After 60 years of Motocross of Nations, the first female competitor is in the races. Puerto Rico’s Tarah Gieger made history for international motocross and Team Puerto Rico at Maryland’s Budds Creek Motocross Park. Gieger raced in the MX2 class, for Team Puerto Rico (also making first appearance in the Nations) riding a Yamaha YZF 250. Gieger lives in Florida and has won the Loretta Lynn’s Amateur three times and has twice placed in the top three in the USA WMA series. She finished 29th in her qualifying race, eight laps behind race winner Ryan Villopoto.

On the men’s front, the first day of qualifying heats saw the US team (Ricky Carmichael (MX1), Ryan Villopoto (MX2) and Tim Ferry (Open)) dominating the qualifying heats, averaging almost 30 seconds ahead of the second place finishers. The home crowd cheered them all the way around the 1500 long meter circuit. Team South Africa finished in second place, Italy qualified third, and the Aussies rounded up the fourth spot for the day.

Sunday was USA all the way in front of 75,000 fans. In the first race (MX1 + MX2), Ryan Villopoto took first, followed by Austrailan Chad Reed in second, and Ricky Carmichael in third. Carmichael crashed at the second corner and worked his way back into the top three by the finish. In the second round (MX2 + Open), Ryan Villopoto was again in the top spot, Belgian Ken de Dycker took second, Brit Tommy Searle was third, and Tim Ferry came in fourth. In the final moto (MX1 + Open), Carmichael and Ferry took the top two slots.

In celebration of the Motocross of Nations return to the US after twenty years absence, the US team locked up the Chamberlain Trophy for the USA for the 18th time. The French team came in second, despite losing two starting members to injuries. Belgium took third, after Ken De Dycker crashed and was injured in Saturday’s qualifying race. De Dycker finished second on Saturday, behind Villopoto, and placed eleventh on Sunday. Belgium’s MX1 World Champion Steve Ramon took fourth and eighth. Italy took fourth, even though the MX2 World Champion, Antonio Cairoli, crashed and DNF’d both of his final heats.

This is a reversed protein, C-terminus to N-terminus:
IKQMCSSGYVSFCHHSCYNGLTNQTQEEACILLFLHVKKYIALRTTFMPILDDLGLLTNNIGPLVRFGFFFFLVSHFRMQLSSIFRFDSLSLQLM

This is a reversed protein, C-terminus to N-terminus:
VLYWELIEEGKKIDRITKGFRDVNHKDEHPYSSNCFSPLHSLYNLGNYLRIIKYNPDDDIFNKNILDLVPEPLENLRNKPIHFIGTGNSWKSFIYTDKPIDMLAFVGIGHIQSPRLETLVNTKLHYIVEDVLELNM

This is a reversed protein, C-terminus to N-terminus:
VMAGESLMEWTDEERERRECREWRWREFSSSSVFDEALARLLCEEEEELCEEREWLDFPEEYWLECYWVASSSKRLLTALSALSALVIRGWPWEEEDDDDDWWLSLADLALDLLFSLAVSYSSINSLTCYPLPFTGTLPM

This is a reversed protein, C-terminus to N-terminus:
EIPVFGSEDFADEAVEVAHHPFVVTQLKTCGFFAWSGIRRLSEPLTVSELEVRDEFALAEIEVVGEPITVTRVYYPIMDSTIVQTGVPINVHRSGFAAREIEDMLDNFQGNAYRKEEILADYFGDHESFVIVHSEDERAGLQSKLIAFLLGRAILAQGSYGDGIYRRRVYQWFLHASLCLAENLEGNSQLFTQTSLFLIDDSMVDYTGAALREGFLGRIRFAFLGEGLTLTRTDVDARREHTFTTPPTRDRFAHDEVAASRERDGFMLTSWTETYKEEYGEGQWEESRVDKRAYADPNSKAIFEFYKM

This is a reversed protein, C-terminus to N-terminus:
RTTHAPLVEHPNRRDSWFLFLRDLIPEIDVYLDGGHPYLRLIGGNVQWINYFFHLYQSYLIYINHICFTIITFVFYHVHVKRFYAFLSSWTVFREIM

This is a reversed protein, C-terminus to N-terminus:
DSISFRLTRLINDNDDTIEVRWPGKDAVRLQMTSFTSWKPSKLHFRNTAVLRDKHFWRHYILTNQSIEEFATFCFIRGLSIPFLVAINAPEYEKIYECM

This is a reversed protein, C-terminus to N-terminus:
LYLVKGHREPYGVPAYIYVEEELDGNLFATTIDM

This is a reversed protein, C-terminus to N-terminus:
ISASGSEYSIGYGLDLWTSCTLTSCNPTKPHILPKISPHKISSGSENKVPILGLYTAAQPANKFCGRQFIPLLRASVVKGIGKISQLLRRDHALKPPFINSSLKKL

Marketing Isn’t His Game and Neither Is Motorcycling
Electric motorcycle designer, Bill Dube, put on a weird show in LA. Attempting to demonstrate a “burnout,” Dube screwed the pooch and rocketed himself and his prototype electric motorcycle out of control into the side of a van. Ironically, Dube named his bike the “KillaCycle.” Since the inventor performed his stunt wearing a farmer’s cap and street clothes, he was lucky to have avoided justifying his product’s name in an obituary. The KillaCycle is powered by lithium-ion cells made by A123 Systems. The bike can do 0-60mph in 0.97 seconds and has a top speed of 158mph! If you watch the video link, you’ll see how fast Dube took off when he made his dash for disaster for a local television stunt. Dube is a “government scientist” (which probably explains a lot) and is, obviously, not the usual pilot of his motorcycle. When he hooks up, the bike practically vanishes as he heads toward spectators and a parked van. He’d hoped to do a burnout, but had to settle for an Evel Knievel-style failed stunt. “I had not intended the bike to move in the soapy water, just spin the tire,” he says in his blog. The crash tossed him into the air and he landed on his back. He was conscious and conversational when the paramedics loaded him into the ambulance. Dube was doing “just fine” and is “just a bit scraped up” after being release from a Los Angeles hospital. Echoing squids around the world, as he lay on his back waiting for the ambulance, Dube muttered, “The throttle stuck.” Since he’s the inventor, designer, machinist, and assembler of this vehicle, it seems like a lamer excuse than usual. See the whole thing at

Eleven Wild and Crazy Guys
We’re here on our way to Aberdeen,” Mulder said. “We figured we’d get off the highway because we thought it was time for a cappuccino.” Eleven Netherlander (Dutch) motorcyclists stopped in Fergus Falls on their way around the world in 100 days. They began this adventure on September 8th, shipping their motorcycles to New York. From there, they rode to Niagara Falls into Canada, where they made their way to Minnesota via Thunder Bay, Ontario. “The best coffees are in the towns along the way – not at places along the highway,” Hans Heinsius said. Edy Breukers added, “That’s why we drove to your downtown – to get a good cup of coffee.” Their American history was a little off, since “We stopped at your museum hoping to find some cowboys and Indians,” said Breukers. They were bummed that Minnesota didn’t produce much in the way of cowboy literature or postcards to ship home.

The BMW-riding Dutchmen explored the museums and commented on the Fergus Falls architecture and landscaping before heading off toward Aberdeen and Spearfish, S.D. They planned on taking a day to view Mount Rushmore before driving on to Spearfish Canyon. At Deadwood, they hoped to see some real cowboy history. Wonder if they’ll settle for the ruins of goldmines and whorehouses in place of cowboy stuff?